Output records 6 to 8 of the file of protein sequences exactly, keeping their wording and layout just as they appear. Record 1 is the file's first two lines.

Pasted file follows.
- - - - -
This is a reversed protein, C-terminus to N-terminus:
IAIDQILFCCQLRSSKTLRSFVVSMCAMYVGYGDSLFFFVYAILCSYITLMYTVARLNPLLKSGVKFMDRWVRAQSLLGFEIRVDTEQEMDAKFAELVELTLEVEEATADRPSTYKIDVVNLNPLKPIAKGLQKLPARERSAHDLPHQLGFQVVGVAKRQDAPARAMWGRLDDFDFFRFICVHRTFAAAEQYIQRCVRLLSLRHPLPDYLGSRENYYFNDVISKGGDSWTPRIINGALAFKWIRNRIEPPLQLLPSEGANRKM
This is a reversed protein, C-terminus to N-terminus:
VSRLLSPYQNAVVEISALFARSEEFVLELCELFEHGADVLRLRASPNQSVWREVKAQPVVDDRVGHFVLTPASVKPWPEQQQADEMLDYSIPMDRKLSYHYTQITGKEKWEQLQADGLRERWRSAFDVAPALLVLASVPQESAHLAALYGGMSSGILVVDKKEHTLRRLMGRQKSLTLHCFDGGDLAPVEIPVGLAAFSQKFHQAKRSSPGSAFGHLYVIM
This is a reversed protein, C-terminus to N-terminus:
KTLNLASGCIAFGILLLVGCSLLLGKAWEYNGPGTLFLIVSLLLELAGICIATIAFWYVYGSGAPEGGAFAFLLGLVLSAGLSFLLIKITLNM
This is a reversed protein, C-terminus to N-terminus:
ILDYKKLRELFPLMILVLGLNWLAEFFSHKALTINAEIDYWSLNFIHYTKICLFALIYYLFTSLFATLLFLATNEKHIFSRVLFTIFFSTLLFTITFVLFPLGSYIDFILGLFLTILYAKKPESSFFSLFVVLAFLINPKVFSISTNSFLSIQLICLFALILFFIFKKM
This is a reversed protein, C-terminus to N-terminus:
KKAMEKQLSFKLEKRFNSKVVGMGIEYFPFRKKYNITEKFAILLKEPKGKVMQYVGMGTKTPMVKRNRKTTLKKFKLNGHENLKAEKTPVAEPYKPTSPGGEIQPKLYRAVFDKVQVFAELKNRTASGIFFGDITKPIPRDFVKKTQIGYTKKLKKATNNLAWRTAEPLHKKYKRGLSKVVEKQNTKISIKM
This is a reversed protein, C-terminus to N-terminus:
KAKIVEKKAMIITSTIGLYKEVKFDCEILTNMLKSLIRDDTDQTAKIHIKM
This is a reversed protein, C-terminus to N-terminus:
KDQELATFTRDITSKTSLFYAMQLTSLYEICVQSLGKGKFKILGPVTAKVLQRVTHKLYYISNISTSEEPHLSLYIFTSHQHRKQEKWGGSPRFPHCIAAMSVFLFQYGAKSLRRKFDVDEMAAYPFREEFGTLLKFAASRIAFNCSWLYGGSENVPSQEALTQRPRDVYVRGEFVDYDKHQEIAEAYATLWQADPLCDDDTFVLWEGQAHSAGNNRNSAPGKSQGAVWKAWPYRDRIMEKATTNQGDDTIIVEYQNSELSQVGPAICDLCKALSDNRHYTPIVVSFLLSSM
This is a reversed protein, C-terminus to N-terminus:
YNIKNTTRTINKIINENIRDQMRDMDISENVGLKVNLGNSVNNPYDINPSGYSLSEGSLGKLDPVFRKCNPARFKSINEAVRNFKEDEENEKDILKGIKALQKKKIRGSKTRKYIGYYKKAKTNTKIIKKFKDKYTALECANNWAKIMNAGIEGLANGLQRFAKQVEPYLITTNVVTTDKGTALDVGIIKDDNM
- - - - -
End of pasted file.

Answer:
This is a reversed protein, C-terminus to N-terminus:
KAKIVEKKAMIITSTIGLYKEVKFDCEILTNMLKSLIRDDTDQTAKIHIKM
This is a reversed protein, C-terminus to N-terminus:
KDQELATFTRDITSKTSLFYAMQLTSLYEICVQSLGKGKFKILGPVTAKVLQRVTHKLYYISNISTSEEPHLSLYIFTSHQHRKQEKWGGSPRFPHCIAAMSVFLFQYGAKSLRRKFDVDEMAAYPFREEFGTLLKFAASRIAFNCSWLYGGSENVPSQEALTQRPRDVYVRGEFVDYDKHQEIAEAYATLWQADPLCDDDTFVLWEGQAHSAGNNRNSAPGKSQGAVWKAWPYRDRIMEKATTNQGDDTIIVEYQNSELSQVGPAICDLCKALSDNRHYTPIVVSFLLSSM
This is a reversed protein, C-terminus to N-terminus:
YNIKNTTRTINKIINENIRDQMRDMDISENVGLKVNLGNSVNNPYDINPSGYSLSEGSLGKLDPVFRKCNPARFKSINEAVRNFKEDEENEKDILKGIKALQKKKIRGSKTRKYIGYYKKAKTNTKIIKKFKDKYTALECANNWAKIMNAGIEGLANGLQRFAKQVEPYLITTNVVTTDKGTALDVGIIKDDNM